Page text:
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Venus Hints at Complicated Future
Posted In: Space and Astrology  12/1/10
By: Chris Capps

Venus_7.jpg
Atmospheric control may not have been mastered quite as singularly as we once thought as a new mathematical model of the clouds over the planet Venus has been announced to bring forth the incredible tide of complex calculations that now exist over our own planet.  Is Earth doomed to a similar sulfuric apocalypse?  Or will we be able to pinpoint the exact chemical exchange that takes place on Venus in order to avoid a similar cloudy future?

As NASA scientists probed Venus' atmosphere and discovered trace amounts of sulfur still hidden in a thick layer of cloud some 20 kilometers above the surface, it became immediately clear that something was amiss.  Prior to the discovery an emergency method of climate control had been proposed that may in fact prove to be far less effective than we once thought.

In 1991, millions of miles away, on mount Pinatubo in the Philippines something was amiss.  The massive volcano was about to erupt and send more ash and material into the sky than had been expected.  Meanwhile, atmospheric sensors around the planet were transmitting changes in global temperature to various processing stations manned by scientists projecting a grim future of gradual increasing temperatures.  And then something incredible happened.  After Pinatubo erupted, the ensuing cloud of ash and Sulphur dioxide blanketed the Earth, shrouding it and reflecting a large portion of the sun's thermal rays away from it.  As scientists around the globe watched, they were shocked.  The once rising temperature of Earth showed a marked decrease by this relatively simple -although extremely violent- act of nature.  It seemed, after so many years, that the human race finally had a plan to combat global warming.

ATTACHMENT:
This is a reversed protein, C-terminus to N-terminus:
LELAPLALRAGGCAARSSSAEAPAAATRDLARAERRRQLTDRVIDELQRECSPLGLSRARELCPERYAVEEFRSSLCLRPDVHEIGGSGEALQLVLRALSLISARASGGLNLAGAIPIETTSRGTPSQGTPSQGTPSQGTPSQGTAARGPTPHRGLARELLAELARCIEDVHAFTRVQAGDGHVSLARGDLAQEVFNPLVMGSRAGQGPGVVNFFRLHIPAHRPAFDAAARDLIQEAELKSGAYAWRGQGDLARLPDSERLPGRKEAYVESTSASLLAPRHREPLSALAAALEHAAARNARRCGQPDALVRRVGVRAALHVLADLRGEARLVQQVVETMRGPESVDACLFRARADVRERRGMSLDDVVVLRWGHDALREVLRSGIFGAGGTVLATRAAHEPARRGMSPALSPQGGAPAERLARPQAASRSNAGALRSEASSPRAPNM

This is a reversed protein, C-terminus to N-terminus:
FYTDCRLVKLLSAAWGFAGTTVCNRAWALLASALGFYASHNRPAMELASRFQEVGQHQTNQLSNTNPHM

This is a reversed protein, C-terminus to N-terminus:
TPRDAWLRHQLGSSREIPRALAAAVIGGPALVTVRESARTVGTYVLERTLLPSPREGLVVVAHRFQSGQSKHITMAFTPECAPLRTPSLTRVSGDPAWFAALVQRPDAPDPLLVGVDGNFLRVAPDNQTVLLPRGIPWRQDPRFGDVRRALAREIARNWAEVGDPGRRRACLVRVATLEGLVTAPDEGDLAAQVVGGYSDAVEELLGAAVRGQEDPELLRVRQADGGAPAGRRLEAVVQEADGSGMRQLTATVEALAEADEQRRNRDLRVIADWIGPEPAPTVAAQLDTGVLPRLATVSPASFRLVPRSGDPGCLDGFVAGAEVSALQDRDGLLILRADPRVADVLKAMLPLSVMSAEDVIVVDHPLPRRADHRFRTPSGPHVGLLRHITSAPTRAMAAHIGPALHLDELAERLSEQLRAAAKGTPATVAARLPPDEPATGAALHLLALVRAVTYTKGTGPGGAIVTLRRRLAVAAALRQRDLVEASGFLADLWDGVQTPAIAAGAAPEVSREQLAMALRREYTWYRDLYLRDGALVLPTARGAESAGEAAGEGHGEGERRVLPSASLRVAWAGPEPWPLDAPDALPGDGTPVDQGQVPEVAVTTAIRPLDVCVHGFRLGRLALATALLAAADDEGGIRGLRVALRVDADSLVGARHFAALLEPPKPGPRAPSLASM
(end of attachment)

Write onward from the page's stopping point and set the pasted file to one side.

But then in 2008 something went wrong.  The planet Venus was discovered to have trace amounts of Sulphur dioxide in its atmosphere.  As scientists scrambled to explain this presence, the data was suspected to be quite possibly wrong.  And yet there it was, each time they checked the surface.  So now, California Institute of Technology's Xi Zhang has come forward with  computer simulation that explains this process.  And it doesn't look good.  If we were to inject the massive amounts of Sulfur Dioxide into the atmosphere, it may actually remain up there for far longer than we anticipated, and in effect cause more problems than were previously suspected.  For now, the Global Warming failsafe plan is on hold.

Of course geo-engineering is a relatively new science.  To call it a science even now is a bit premature as there is only one experimental model we can currently feasibly work on: Earth.  And if anything were to go wrong with this planet, it would be fairly difficult to correct.  Still, scientists will have to remain enthusiastic about any potential methods of delivery to save the Earth from a Venus-like future.  In the mean time, we can only hope discoveries like this come in time to prevent any premature experiments getting out of control.


 

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